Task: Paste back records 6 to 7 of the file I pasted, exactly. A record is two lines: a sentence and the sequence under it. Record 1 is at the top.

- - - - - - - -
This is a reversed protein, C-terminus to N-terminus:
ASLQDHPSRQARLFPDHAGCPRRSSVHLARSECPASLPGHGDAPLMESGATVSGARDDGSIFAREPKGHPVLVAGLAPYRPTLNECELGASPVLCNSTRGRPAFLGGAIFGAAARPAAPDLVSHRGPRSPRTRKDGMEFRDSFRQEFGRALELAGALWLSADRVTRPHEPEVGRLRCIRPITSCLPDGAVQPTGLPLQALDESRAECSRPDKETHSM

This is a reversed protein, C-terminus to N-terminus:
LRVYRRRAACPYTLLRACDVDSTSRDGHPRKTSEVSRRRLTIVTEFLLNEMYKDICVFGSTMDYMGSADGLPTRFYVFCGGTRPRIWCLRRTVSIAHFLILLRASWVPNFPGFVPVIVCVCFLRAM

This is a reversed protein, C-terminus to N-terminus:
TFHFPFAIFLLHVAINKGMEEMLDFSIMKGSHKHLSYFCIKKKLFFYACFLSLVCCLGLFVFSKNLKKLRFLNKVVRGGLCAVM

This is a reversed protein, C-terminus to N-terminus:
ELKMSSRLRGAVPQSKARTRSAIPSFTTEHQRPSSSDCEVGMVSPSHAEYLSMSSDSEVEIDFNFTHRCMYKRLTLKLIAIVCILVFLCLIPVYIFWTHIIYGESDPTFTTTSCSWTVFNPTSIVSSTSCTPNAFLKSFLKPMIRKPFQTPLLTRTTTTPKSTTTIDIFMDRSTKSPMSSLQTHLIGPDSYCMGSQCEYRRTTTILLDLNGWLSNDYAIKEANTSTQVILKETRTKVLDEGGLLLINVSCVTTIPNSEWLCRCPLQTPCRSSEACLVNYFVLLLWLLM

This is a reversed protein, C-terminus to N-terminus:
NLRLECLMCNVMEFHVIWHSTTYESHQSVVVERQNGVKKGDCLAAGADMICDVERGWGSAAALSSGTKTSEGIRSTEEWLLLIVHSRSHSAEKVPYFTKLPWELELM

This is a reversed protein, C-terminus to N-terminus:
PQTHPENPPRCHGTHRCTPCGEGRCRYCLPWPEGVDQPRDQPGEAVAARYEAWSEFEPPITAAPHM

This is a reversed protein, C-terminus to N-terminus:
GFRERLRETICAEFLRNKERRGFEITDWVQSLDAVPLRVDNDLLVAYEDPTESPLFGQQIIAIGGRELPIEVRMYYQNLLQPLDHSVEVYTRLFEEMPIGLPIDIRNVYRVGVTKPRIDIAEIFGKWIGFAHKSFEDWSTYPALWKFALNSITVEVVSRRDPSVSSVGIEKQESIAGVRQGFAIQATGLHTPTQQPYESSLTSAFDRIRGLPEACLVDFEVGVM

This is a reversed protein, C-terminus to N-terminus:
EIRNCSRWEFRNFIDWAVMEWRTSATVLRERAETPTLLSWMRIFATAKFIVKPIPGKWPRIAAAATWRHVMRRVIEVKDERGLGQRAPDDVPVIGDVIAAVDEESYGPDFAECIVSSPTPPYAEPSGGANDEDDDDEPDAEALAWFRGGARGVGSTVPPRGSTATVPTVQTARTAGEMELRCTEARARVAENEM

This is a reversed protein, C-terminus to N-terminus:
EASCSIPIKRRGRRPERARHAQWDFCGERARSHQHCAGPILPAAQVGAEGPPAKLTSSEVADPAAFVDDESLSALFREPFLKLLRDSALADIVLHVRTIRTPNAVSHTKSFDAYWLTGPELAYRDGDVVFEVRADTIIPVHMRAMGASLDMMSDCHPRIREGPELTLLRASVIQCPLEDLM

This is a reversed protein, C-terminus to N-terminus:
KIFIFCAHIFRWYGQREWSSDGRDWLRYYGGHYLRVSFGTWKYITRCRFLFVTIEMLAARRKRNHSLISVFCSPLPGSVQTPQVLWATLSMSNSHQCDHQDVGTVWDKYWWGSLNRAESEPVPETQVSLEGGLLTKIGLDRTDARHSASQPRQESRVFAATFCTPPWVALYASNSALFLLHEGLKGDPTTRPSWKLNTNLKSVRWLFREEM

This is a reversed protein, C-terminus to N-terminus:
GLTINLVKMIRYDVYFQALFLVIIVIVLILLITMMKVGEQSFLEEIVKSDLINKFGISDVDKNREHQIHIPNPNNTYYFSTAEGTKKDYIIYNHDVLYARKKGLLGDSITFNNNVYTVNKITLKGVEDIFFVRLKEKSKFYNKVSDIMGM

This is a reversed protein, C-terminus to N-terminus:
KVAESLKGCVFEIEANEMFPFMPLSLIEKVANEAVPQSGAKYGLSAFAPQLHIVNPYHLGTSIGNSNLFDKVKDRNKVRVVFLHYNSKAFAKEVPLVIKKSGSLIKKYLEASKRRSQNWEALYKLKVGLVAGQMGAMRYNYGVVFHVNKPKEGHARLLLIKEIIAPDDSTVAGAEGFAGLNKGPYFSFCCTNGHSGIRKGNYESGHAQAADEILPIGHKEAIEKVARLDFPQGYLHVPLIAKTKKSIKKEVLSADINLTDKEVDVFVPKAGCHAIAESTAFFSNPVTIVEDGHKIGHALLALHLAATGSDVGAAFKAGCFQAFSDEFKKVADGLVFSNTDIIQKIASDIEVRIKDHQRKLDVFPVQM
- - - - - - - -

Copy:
This is a reversed protein, C-terminus to N-terminus:
PQTHPENPPRCHGTHRCTPCGEGRCRYCLPWPEGVDQPRDQPGEAVAARYEAWSEFEPPITAAPHM

This is a reversed protein, C-terminus to N-terminus:
GFRERLRETICAEFLRNKERRGFEITDWVQSLDAVPLRVDNDLLVAYEDPTESPLFGQQIIAIGGRELPIEVRMYYQNLLQPLDHSVEVYTRLFEEMPIGLPIDIRNVYRVGVTKPRIDIAEIFGKWIGFAHKSFEDWSTYPALWKFALNSITVEVVSRRDPSVSSVGIEKQESIAGVRQGFAIQATGLHTPTQQPYESSLTSAFDRIRGLPEACLVDFEVGVM